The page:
Figure 2.
Representative laser confocal image of two-color immunofluorescence staining for the HIV-1 co-receptors CCR5 and CXCR4 in adult male foreskin. Red, CCR5+ cells (arrowheads); green, CXCR4+ cells (arrows). The dotted line represents the ...
Table 3.
Percent of Total Cells in Foreskin Tissue Expressing the Major HIV-1 Co-Receptors CCR5 and CXCR4

Susceptibility of Human Foreskin to HIV-1 Infection

To investigate the infectivity of target cells by HIV-1, we cultured fresh, 4-mm foreskin and ectocervical biopsies in organotypic culture, infected with cell-free HIV-1, and quantified HIV-1 pol DNA copies per 1000 cells as previously described for cervical tissue culture. 8 The foreskin samples from two adults (no. 10 and no. 11) exhibited much higher levels of HIV-1 DNA than the foreskin of the 22-month-old infant (no. 3, Table 4 [triangle] ). The mean HIV-1 DNA in adult foreskin tissue with no known previous exposure to sexually transmitted infections was nine times greater than in cervical tissue. Qualitative assessment of immunophenotypically identified, HIV-1-infected cells showed that infection was predominant in CD4+ T cells and in LCs at the base of the epithelial layer (Figure 3) [triangle] . Consistent with our finding few HIV-1 target cells and increased keratinization in the external foreskin (Figure 4) [triangle] , HIV-1 DNA was below the limits of detection in the outer surfaces of foreskin tissues infected in vitro. Consistent with the percentage of target cells and the expression of HIV-1 co-receptors on the inner mucosal surface, foreskin was more susceptible to HIV-1 infection than cervical tissue. Compatible with the chemokine receptor expression determined in this study (Table 3) [triangle] and the known predilection for memory T cells and LCs to express CCR5, 10 foreskin tissue explants were far more infectable by the R5 isolate HIV-1Bal than with the X4 isolate HIV-1Lai (Table 4) [triangle] .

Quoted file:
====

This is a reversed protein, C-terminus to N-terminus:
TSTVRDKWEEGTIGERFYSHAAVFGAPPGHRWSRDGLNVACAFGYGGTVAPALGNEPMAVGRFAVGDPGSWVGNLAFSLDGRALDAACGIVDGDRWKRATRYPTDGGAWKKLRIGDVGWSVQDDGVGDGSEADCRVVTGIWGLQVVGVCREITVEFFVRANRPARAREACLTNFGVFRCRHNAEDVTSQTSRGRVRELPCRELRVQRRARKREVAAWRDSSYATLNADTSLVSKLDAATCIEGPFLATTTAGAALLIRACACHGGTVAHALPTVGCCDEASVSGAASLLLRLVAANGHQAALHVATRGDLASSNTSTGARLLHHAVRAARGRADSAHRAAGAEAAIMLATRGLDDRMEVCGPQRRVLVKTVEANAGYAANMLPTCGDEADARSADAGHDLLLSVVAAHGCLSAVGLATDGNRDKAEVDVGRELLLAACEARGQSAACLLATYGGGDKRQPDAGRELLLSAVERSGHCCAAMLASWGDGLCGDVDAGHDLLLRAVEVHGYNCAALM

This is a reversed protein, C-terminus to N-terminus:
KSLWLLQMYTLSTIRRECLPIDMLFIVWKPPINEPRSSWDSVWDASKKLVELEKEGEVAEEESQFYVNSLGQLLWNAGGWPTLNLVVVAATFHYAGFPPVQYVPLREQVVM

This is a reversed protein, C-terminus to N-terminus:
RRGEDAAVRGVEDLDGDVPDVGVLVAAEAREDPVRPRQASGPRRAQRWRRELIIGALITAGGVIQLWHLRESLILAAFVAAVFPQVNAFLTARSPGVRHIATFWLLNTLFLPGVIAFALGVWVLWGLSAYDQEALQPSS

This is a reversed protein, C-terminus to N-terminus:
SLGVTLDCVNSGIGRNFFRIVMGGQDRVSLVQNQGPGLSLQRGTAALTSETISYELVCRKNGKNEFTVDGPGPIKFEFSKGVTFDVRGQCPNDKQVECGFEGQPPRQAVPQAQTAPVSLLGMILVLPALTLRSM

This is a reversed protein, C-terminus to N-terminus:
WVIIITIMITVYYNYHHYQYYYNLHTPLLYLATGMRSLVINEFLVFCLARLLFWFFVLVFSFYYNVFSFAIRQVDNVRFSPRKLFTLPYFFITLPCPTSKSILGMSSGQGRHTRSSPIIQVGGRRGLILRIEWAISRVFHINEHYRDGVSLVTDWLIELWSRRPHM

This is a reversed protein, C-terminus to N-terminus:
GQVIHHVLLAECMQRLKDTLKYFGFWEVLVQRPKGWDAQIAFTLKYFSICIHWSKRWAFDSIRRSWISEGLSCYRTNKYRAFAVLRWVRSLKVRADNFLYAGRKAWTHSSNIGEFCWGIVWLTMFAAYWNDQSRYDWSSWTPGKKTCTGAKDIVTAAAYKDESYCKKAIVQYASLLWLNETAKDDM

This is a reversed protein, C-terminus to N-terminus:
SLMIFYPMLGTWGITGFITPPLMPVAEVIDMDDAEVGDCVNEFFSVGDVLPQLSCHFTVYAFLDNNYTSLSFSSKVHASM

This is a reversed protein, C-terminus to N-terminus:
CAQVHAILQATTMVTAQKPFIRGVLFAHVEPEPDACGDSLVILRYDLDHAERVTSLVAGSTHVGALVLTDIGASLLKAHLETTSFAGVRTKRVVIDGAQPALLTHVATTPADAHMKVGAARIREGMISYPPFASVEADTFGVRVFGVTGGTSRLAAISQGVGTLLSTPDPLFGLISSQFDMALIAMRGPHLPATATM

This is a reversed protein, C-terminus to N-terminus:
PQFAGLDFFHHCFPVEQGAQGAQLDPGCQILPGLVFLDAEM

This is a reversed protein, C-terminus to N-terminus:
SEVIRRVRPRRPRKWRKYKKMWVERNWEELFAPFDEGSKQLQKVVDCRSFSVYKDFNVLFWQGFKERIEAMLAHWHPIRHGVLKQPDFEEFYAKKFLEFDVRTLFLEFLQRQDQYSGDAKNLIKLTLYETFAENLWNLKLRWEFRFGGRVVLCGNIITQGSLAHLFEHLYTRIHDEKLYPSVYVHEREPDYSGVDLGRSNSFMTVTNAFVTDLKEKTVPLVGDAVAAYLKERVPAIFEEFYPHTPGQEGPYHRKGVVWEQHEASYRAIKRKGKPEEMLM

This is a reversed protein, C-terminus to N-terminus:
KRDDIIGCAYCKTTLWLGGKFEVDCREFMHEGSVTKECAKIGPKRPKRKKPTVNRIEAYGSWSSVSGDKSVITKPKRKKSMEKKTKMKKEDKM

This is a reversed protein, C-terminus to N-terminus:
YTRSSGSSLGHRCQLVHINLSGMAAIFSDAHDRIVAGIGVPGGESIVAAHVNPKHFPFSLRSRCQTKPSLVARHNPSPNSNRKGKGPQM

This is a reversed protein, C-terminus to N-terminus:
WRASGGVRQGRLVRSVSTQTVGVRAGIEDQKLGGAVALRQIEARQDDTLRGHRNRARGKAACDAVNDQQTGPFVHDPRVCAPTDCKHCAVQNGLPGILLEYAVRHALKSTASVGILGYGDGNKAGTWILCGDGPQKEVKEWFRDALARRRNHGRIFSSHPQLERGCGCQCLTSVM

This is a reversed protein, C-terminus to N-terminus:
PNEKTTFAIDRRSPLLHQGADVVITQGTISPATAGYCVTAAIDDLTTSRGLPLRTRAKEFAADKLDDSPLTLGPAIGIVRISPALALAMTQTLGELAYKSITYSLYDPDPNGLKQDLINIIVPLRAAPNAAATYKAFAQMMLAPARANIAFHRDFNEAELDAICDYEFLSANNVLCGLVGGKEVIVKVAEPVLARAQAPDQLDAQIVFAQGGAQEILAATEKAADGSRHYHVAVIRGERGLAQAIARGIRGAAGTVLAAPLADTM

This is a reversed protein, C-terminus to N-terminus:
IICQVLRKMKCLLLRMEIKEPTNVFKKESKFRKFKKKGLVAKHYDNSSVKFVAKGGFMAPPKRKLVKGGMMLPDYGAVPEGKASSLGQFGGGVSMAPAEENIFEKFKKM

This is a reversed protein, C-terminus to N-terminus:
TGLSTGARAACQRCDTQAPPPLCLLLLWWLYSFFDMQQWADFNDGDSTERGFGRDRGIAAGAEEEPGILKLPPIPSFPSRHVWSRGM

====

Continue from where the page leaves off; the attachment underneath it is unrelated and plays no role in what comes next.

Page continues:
Figure 3.
A: Representative laser confocal image from the inner (mucosal) surface of foreskin (Table 1 [triangle] , no. 10) infected by HIV-1Bal in explant culture demonstrating infection of T cells (small, green, round cells; large arrowheads) and LCs (large, wavy, ...
Figure 4.
Representative photomicrograph of H&E-stained foreskin tissue from the outer surface (left) and the inner surface (right) of the foreskin. The extent of the keratin layer is identified by the black and white arrows.
Table 4.
Quantification of HIV-1 DNA in Foreskin and Cervical Tissues 1 Day after ex Vivo Infection in Explant Culture


Repeated epidemiological studies from Africa, India, and North America have reported significant elevated risks of HIV-1 acquisition in uncircumcised compared to circumcised men. 3,4 A reason that the international health community has so far been hesitant to endorse male circumcision as a potential HIV-1 prevention strategy despite calls for its consideration 3,11,12 is that the biological mechanisms by which the presence of a foreskin increases susceptibility to HIV-1 infection in men has not been previously evaluated. Hussain and Lehner 6 previously described high densities of LCs in the mucosal surface of the foreskin, and others have suggested that the thin keratin layer on the inner mucosal surface predisposes the foreskin to infection. 13

In this study, we have confirmed that LCs are present at high densities in the mucosal epithelium of the foreskin—several times greater than in cervical tissue. Further, previously activated memory CD4+ T cells are abundant in the foreskin’s mucosal surface. These HIV-1 target cells expressed both the CCR5 and CXCR4 HIV-1 co-receptors, with CCR5 being predominant. When HIV-1 was introduced to the foreskin tissue, there was extensive infection of both the CD4+ T cells and LCs by the CCR5-using isolate HIV-1Bal, whereas infection with HIV-1Lai was ineffective in all tissue samples. Paralleling the differences in target cell proportions, the infectivity of the inner mucosal surface of the adult foreskin was several times greater than in cervical tissue. Remarkably, there was no HIV-1 infiltration of tissue taken from the outer surface of the foreskin. These results demonstrate that the inner surface of the human foreskin is highly susceptible to HIV-1 infection, much more susceptible even than the cervix, which is a known site of HIV-1 acquisition in women. 14 In addition, these results suggest that the highly keratinized outer surface of the foreskin is an unlikely site for efficient HIV-1 acquisition in men, as evidenced by the absence of detectable HIV-1 DNA in this portion of the tissue infected in explant culture.